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Douglas Harper's Etymology Dictionary

name of the artificial language of official communication in George Orwell's novel "Nineteen Eighty-Four," 1949, from new (adj.) + speak (n.). Frequently applied to what is perceived as propagandistic warped English.


n. A mode of talk by politicians and officials using ambiguous words to deceive the listener.


n. deliberately ambiguous and contradictiory language use to mislead and manipulate the public; "the welfare state brought its own newspeak"


Newspeak is the fictional language in the novel Nineteen Eighty-Four, written by George Orwell. It is a controlled language created by the totalitarian state Oceania as a tool to limit freedom of thought, and concepts that pose a threat to the regime such as freedom, self-expression, individuality, and peace. Any form of thought alternative to the party’s construct is classified as " thoughtcrime".

Newspeak is explained in chapters 4 and 5 of Nineteen Eighty-Four, and in an appendix to the book. The language follows, for the most part, the same grammatical rules as English, but has a much more limiting, and constantly shifting vocabulary. Any synonyms or antonyms, along with undesirable concepts are eradicated. The goal is for everyone except the Proles — the working-class citizens of Oceania — to be speaking this language by the year 2050. In the meantime, Oldspeak (current English) is still in common usage with Newspeak interspersed into conversation.

Orwell was inspired to invent Newspeak by the constructed language Basic English, which he promoted from 1942 to 1944 before emphatically rejecting it in his essay " Politics and the English Language." In this paper he deplores the bad English of his day, citing dying metaphors, pretentious diction or rhetoric, and meaningless words, which he saw as encouraging unclear thought and reasoning. Towards the end of the essay, Orwell states: “I said earlier that the decadence of our language is probably curable. Those who deny this would argue, if they produced an argument at all, that language merely reflects existing social conditions, and that we cannot influence its development by any direct tinkering with words or constructions."

Newspeak's contracted forms, such as Ingsoc and ''Minitrue, ''are inspired by the Russian syllabic abbreviations used for concepts relating to the government and society of the USSR, such as politburo, Comintern, kolkhoz ("collective farm") and'' Komsomol ''("Young Communists' League"), many of which found their way into the speech of Communists in other countries.

Newspeak (programming language)

Newspeak is a programming language and platform in the tradition of Smalltalk and Self being developed by a team led by Gilad Bracha. The platform includes an IDE, a GUI library, and standard libraries. Starting in 2006, Cadence Design Systems funded its development and employed the main contributors, but ceased funding in January 2009.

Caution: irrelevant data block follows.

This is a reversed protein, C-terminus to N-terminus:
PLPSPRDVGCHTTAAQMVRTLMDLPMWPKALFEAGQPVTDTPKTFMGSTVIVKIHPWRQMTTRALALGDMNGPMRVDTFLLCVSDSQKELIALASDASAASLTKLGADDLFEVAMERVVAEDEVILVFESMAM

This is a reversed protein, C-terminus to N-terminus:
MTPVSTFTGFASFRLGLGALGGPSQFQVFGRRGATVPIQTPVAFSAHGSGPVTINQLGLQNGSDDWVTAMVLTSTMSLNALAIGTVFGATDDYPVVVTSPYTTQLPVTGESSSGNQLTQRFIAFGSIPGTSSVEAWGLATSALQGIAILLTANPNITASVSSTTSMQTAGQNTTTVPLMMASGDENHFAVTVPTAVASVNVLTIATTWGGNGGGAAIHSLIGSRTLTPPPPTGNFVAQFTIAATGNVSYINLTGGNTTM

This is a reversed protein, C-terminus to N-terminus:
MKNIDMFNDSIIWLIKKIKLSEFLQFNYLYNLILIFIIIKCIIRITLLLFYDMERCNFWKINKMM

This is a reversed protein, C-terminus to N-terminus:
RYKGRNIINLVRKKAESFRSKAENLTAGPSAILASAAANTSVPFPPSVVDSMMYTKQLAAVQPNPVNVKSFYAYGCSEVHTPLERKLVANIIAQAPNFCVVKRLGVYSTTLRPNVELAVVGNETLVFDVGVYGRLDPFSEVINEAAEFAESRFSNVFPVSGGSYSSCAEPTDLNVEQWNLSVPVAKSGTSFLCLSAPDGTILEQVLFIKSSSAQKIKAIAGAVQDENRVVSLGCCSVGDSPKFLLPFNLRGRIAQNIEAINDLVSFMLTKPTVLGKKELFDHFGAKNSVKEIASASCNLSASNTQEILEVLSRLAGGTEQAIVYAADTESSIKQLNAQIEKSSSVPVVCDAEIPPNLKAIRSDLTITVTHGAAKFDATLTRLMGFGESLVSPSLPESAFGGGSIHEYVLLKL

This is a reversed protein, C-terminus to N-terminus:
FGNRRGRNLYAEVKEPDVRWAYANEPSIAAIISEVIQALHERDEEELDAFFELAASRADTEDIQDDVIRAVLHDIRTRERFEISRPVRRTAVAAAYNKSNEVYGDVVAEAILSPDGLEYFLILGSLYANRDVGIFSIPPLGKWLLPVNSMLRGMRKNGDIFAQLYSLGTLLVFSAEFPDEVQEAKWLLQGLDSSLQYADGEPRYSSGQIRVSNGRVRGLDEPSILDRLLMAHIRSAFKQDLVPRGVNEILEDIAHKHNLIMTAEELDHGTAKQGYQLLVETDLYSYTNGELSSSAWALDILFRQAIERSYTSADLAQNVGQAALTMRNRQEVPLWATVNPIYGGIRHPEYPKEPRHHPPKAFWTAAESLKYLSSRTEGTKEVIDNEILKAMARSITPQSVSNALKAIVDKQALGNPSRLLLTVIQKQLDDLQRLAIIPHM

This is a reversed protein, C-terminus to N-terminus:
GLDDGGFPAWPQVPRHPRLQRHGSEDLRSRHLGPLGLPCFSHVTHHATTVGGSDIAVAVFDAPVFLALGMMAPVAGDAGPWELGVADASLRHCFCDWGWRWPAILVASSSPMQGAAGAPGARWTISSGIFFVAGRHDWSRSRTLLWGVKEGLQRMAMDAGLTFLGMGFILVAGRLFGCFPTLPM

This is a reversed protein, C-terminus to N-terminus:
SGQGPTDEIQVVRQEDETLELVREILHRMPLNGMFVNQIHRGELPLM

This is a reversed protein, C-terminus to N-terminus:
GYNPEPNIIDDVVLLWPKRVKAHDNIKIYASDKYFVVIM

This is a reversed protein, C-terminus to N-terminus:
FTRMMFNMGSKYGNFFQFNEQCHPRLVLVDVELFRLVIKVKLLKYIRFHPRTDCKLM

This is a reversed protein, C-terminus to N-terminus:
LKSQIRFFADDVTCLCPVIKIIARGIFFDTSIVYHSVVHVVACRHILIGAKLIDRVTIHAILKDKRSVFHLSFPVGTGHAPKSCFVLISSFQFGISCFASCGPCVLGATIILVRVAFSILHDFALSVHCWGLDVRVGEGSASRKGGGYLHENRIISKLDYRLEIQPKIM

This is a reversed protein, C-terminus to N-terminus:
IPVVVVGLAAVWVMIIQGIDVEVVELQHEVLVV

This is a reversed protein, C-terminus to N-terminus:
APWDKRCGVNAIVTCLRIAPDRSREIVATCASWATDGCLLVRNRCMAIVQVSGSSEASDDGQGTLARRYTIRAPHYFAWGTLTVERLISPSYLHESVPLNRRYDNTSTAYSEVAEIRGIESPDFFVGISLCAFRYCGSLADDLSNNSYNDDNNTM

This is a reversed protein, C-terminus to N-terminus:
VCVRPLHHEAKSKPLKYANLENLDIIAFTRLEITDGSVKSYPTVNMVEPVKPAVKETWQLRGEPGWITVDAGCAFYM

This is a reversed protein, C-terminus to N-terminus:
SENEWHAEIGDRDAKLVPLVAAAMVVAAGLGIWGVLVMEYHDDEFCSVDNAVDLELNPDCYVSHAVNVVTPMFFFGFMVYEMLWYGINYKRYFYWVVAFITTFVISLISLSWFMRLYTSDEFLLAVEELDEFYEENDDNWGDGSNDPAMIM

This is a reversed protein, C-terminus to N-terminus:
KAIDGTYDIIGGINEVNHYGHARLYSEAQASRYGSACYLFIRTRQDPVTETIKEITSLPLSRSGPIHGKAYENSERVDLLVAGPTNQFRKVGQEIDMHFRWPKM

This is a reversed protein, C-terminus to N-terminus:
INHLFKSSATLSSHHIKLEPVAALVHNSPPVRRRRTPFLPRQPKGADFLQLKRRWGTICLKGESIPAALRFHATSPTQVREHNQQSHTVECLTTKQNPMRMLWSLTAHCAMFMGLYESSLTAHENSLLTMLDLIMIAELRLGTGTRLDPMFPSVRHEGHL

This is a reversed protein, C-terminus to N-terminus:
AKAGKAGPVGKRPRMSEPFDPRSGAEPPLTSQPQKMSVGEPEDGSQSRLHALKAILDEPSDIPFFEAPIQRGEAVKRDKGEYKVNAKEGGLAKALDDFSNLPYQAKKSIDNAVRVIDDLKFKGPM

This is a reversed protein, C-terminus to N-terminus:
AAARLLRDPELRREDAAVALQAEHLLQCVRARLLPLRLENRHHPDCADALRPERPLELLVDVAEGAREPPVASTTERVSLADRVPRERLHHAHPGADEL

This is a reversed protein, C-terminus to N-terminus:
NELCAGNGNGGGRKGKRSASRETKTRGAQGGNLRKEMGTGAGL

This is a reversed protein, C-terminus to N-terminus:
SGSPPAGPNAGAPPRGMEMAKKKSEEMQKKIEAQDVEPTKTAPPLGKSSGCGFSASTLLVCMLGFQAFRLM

Newspeak is a class based language. Classes may be nested, as in BETA. This is one of the key differences between Newspeak and Smalltalk. All names in Newspeak are late-bound, and are interpreted as message sends, as in Self.

Newspeak is distinguished by its unusual approach to modularity. The language has no global namespace. Top level classes act as module declarations. Module declarations are first class values (i.e., they may be stored in variables, passed as parameters, returned from methods, etc.) and are stateless.

Usage examples of "newspeak".

He was abusing Big Brother, he was denouncing the dictatorship of the Party, he was demanding the immediate conclusion of peace with Eurasia, he was advocating freedom of speech, freedom of the Press, freedom of assembly, freedom of thought, he was crying hysterically that the revolution had been betrayed -- and all this in rapid polysyllabic speech which was a sort of parody of the habitual style of the orators of the Party, and even contained Newspeak words: more Newspeak words, indeed, than any Party member would normally use in real life.

This aim was frankly admitted in the Newspeak word duckspeak, meaning ' to quack like a duck'.

  This aim was frankly admitted in the Newspeak word duckspeak, meaning ' to quack like a duck'.

Newspeak words were divided into three distinct classes, known as the A vocabulary, the B vocabulary (also called compound words), and the C vocabulary.

And the Records Department, after all, was itself only a single branch of the Ministry of Truth, whose primary job was not to reconstruct the past but to supply the citizens of Oceania with newspapers, films, textbooks, telescreen programmes, plays, novels -- with every conceivable kind of information, instruction, or entertainment, from a statue to a slogan, from a lyric poem to a biological treatise, and from a child's spelling-book to a Newspeak dictionary.

His sexual life, for example, was entirely regulated by the two Newspeak words sexcrime (sexual immorality) and goodsex (chastity).

It was expected that Newspeak would have finally superseded Oldspeak (or Standard English, as we should call it) by about the year 2050.